There’s nothing better than the sight, smell and sound of classic steam trains in the English countryside.
The Ravenglass and Eskdale Railway is a sight to behold as its miniature trains steam their way across the dramatic landscape of the western Lake District.
Jump on board the train at Dalegarth in the heart of Eskdale and the train will take you over the fells to Ravenglass on the Cumbrian coast.
A great adventure’s in store as you steam along through some of the Lake District’s most spectacular scenery.
Mini rail adventure
Now, I’m no train spotter but I do enjoy an old-fashioned ride on a steam railway – and this is one of the best I’ve been on.
It’s like travelling on your own personal railway line with top class service guaranteed and quirky stops available on request There are few delays, little overcrowding and everyone has happy, smiling faces – a far cry from modern rail travel.
This year marks the 100th anniversary of the Ravenglass and Eskdale Steam Railway so it’s a great time to visit this narrow gauge railway.
In the late 19th Century, the railway connected the iron mines of the Eskdale valley with the Roman port of Ravenglass. Granite was also transported by the railway in its later years.
In the mid 1930s the Ravenglass-Eskdale line was the smallest passenger railway in the whole world.
Today, the railway is a hugely popular tourist attraction, run by a preservation society, where you can step back in time, relax and be taken for a 40 minute ride through the Lake District National Park.
We made the trip to the coast, breaking off for an extended lunch break and beach walk at Ravenglass before leaping back on board to return to Dalegarth a couple of hours later.
You can ride inside one of the tiny carriages or sit outside in the open, breathing in the smell of the steam engine, soaking up the atmosphere and getting a blast of fresh air as you travel across the countryside.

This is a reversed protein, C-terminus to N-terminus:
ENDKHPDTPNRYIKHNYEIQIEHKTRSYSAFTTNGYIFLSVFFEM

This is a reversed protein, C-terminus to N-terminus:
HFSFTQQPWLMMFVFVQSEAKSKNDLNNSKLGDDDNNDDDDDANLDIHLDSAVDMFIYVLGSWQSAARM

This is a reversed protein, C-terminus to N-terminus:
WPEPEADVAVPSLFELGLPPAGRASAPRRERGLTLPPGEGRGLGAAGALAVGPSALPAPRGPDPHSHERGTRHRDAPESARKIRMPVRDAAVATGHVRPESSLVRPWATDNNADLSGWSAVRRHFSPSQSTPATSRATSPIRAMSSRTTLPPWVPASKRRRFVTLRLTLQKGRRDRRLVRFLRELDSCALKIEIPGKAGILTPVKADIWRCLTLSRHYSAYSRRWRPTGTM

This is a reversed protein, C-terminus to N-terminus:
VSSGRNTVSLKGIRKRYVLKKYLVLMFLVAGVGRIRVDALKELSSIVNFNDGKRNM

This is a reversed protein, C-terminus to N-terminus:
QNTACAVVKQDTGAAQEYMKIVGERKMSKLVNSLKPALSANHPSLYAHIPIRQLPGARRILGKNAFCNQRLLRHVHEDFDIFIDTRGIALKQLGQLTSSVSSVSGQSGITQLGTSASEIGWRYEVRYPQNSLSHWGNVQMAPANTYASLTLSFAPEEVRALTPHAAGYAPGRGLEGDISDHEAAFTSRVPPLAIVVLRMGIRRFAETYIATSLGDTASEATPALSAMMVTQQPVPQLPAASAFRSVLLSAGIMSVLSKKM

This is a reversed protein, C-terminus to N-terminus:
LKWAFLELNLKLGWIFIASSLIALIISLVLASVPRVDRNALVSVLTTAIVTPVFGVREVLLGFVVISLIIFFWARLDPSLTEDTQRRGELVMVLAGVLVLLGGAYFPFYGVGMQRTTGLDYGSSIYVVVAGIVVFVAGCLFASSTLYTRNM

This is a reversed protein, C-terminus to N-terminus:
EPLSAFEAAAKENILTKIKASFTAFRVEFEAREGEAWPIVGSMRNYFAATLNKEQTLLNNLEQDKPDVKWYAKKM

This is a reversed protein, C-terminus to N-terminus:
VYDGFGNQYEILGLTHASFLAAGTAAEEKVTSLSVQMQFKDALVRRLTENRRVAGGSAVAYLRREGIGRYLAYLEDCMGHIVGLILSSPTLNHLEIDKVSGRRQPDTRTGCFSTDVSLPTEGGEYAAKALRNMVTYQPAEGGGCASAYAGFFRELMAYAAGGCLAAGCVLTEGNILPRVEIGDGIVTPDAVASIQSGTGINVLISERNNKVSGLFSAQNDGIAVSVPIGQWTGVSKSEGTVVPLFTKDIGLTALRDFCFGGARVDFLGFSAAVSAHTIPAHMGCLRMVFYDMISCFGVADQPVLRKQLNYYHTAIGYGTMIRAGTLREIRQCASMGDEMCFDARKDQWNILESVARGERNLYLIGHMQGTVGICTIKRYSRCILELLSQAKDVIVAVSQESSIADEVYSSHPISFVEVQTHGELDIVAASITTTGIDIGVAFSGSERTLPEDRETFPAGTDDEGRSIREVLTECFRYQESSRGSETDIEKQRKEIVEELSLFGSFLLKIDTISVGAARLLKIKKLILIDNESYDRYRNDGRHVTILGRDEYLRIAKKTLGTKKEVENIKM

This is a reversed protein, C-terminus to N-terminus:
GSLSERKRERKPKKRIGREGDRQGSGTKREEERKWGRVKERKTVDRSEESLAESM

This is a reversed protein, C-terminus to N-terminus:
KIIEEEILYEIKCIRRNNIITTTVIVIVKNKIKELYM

It’s almost like travelling on a miniature railway in Lilliput. Everything is smaller than a conventional railway including the steam engines, carriages, stations and rail track.
There’s a sense of exhilaration and romance that comes with this train journey, something that has been lost from most modern rail travel. It helps that it’s run by enthusiasts who have a real passion for what they’ve doing.
Everything is spotless, well-maintained and shiny. It’s a real joy to visit the railway and enjoy a ride on its trains.
History in motion
The Ravenglass and Eskdale Steam Railway is one of the oldest and longest narrow gauge railways in England.
It’s known as La’al Ratty which means ‘little railway’ in the old Cumbrian dialect, although it sounds like a rodent from The Wind in the Willows.
The journey takes passengers on a scenic trip through ancient woodlands and countryside of the Eskdale Valley to the coast.
Keep your eyes to the skies and look out for birds including buzzards which circle overhead on the thermals. As you approach the scenic Ravenglass estuary, there’s a good chance of seeing wild geese, oystercatchers, ducks and wading birds.
The rail trip was one of Alfred Wainwright’s favourite journeys, crossing seven miles of spectacular scenery to the foot of England’s highest mountains, the Scafell Pike range (3,209 feet high). He also wrote a series of walks which could be taken from the Ratty railway line.
As you steam along at a leisurely pace, there are small station halts where you can request to jump on and off to explore the surrounding countryside.
My favourite stop is Irton Road, one of the few sections of the line where the rail track doubles up so trains can pass each other.
Our outward journey was on a diesel train so it was thrilling to watch as a steam engine approached us with billowing smoke heralding its arrival.
As we watched the steam engine disappear under the tunnel, my partner Tony remembered his adventures as a small child on the same railway back in 1962.